Perhaps this is why some have difficulty with the church. Many times they will see competing factions even among a small group of believers and they cannot understand why people who are suppose to love each other can’t get along. On a larger scale, many see the fact that there are so many denominations as being proof that the church can’t get along. In some ways they are right. The Creed declares that we believe in the holy catholic church.

There are two adjectives in this statement. One is holy. The church is separate. The church is called out. We are called to be his holy church. Let’s look at what Paul says, 19Consequently, you are no longer foreigners and aliens, but fellow citizens with God’s people and members of God’s household, 20built on the foundation of the apostles and prophets, with Christ Jesus himself as the chief cornerstone. 21In him the whole building is joined together and rises to become a holy temple in the Lord. 22And in him you too are being built together to become a dwelling in which God lives by his Spirit.” We together as believers are to be a place where God dwells, because God dwells within the believer through the Holy Spirit. We have been learning as we are reading in the Old Testament that God is a holy God and he demands his people to be holy as well.

The second adjective is catholic. Immediately when we say the word catholic most people associate it with the Roman Catholic Church. But the word catholic (with a small c) means universal. Some will teach that because there are many denominations the body of Christ has been become fractured, but I say just as there are many families in the human race, there are many denominations in the church. Part of the reason for this series is to see not what makes us different from other denominations as some like to do, but to see what unites us as the body of Christ. These core values that we have be reciting each week are believed by Christians all around the world in many different denominations. They are the core of our faith. This is a church worth believing in.

The second statement that is made in the Apostle’s Creed is that we believe in the communion of the saints. Now you have probably all heard this lame joke before, but the saints that the Creed is referring to does not mean the New Orleans Saints. Many times when we think of the word saint we think of an elderly person who has walked with the Lord for many years. We think saints have to earn it. Sometimes we think a person is a saint if they have to put up with someone year after year. Like I’ve said, Pam must be a saint since she puts up with me. But that is not what a saint is. I looked the word up in a Bible dictionary and came up with this. Saint — one separated from the world and consecrated to God; one holy by profession and by covenant; a believer in Christ. Listen to what Paul writes in Romans 1:7, “To all in Rome who are loved by God and called to be saints: Grace and peace to you from God our Father and from the Lord Jesus Christ.”

By that definition all who are “in Christ” are saints. What does communion mean? Let’s take a look. Communion is fellowship with God, between Christ and his people, by the Spirit, of believers with one another. The Lord’s Supper is so called because in it there is fellowship between Christ and his disciples, and of the disciples with one another.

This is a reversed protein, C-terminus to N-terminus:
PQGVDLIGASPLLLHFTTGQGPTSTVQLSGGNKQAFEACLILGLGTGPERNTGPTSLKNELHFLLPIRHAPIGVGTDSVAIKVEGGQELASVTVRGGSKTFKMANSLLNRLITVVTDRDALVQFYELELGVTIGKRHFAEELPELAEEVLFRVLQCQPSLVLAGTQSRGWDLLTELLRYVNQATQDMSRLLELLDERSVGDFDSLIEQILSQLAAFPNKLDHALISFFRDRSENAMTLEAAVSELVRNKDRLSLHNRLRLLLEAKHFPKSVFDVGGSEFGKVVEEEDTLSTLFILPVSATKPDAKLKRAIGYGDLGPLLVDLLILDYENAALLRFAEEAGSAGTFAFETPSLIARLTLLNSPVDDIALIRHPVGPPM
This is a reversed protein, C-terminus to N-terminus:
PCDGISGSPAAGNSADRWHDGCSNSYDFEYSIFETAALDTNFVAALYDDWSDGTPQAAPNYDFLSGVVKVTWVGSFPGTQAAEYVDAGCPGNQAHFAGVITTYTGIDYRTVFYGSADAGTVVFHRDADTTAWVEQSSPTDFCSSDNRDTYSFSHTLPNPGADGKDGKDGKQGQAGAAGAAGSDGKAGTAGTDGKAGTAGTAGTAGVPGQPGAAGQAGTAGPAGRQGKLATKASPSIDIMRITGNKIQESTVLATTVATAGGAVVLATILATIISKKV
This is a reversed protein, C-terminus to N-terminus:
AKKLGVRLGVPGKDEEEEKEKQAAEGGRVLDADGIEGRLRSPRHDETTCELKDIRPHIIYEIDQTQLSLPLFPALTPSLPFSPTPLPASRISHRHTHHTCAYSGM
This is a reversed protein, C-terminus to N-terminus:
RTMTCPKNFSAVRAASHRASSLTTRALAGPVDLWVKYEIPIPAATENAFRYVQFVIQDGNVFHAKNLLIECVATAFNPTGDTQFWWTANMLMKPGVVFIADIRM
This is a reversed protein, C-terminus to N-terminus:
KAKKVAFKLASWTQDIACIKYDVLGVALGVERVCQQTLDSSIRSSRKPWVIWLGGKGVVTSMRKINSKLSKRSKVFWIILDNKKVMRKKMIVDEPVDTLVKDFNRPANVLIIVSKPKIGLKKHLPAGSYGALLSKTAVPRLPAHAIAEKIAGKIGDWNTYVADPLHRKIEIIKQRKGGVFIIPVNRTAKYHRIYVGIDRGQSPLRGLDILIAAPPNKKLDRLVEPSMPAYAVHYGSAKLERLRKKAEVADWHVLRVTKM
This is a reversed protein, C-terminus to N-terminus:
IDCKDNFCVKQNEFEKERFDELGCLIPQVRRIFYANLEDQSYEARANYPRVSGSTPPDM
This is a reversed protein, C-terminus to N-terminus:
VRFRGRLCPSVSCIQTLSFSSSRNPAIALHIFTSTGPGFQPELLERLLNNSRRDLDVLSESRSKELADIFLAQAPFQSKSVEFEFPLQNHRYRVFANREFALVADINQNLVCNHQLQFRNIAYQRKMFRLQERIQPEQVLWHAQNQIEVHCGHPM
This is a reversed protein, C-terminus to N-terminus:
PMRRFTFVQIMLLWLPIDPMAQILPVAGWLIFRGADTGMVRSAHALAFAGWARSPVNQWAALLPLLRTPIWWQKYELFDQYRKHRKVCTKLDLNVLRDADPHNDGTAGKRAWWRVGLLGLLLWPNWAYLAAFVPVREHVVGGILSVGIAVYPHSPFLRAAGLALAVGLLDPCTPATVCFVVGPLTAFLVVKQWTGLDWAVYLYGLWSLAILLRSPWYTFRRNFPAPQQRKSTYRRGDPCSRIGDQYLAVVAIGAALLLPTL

So, the communion of the saints is those who are in Christ in fellowship with God, Jesus Christ, and the Holy Spirit and with other believers. Notice that the whole Trinity is involved. So are all the other believers. As we take a look at this we are reminded that we cannot be lone ranger Christians. Remember one of the first questions I ask you? Can you be a Christian outside of the Church? It appears that many believe you can. But if we take a careful look at the scriptures we will find that we can’t. Hebrews 10 tells us, “19Therefore, brothers, since we have confidence to enter the Most Holy Place by the blood of Jesus, 20by a new and living way opened for us through the curtain, that is, his body, 21and since we have a great priest over the house of God, 22let us draw near to God with a sincere heart in full assurance of faith, having our hearts sprinkled to cleanse us from a guilty conscience and having our bodies washed with pure water. 23Let us hold unswervingly to the hope we profess, for he who promised is faithful. 24And let us consider how we may spur one another on toward love and good deeds. 25Let us not give up meeting together, as some are in the habit of doing, but let us encourage one another—and all the more as you see the Day approaching.”

Part of the communion of the saints involves spurring one another onto love and good deeds and not give up meeting together. When you are here on Sunday morning it encourages each one of us. There is a common saying that no man is an island. This becomes true in the life of a believer. We cannot be a lone ranger Christian. We need each other. A church worth believing in needs communion of the saints.

Recently I came across an article on the United Methodist Church. They are concerned with the “graying” of their congregations and how to reverse the trend.

The Rev. Tyrone Gordon, pastor of St. Luke “Community” United Methodist Church in Dallas, said, “We are producing a generation of religious consumers who are always looking at what the Lord can do for them, instead of committed disciples who ask what is it that we can do for the Lord,” Gordon continues by saying the most empowering tool the church can use is living by the gospel of Christ.

“In order to make disciples … we must capture the minds, hearts, trust and respect of people,” he said. “The task of evangelism and discipleship is to make the liberating power of the gospel of Christ become real in word and deed.”

In that light, Rev. Karen Greenwaldt, Director of the Board of Discipleship for the Methodist Church, called on church attendants to return to the basics of the Christian faith – prayer, Bible study, fasting, participation in worship and the sacraments, doing good and doing no harm – the essential work of spiritual formation. Our task of making disciples for Jesus Christ for the transformation of the world is not a small task. It is a worldwide task, and it needs urgent attention.”